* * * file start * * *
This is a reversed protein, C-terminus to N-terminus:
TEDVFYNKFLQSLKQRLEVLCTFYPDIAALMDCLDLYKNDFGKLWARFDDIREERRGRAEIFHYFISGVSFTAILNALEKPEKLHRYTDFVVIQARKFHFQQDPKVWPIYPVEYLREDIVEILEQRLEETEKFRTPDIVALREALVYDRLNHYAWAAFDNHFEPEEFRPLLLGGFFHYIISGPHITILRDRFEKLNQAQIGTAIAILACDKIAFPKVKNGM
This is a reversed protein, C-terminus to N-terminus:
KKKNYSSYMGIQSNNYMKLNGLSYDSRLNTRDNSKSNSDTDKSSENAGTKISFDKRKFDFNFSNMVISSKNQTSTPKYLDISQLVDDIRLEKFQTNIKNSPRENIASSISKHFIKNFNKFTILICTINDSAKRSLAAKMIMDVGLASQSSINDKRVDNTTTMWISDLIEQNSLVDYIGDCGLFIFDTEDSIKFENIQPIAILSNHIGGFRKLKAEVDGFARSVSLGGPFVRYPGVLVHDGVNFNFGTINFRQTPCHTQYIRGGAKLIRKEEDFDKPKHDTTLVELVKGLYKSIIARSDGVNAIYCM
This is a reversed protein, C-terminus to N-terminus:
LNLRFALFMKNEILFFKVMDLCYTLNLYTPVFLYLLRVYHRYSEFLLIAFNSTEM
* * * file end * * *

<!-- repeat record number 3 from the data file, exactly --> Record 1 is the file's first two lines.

This is a reversed protein, C-terminus to N-terminus:
LNLRFALFMKNEILFFKVMDLCYTLNLYTPVFLYLLRVYHRYSEFLLIAFNSTEM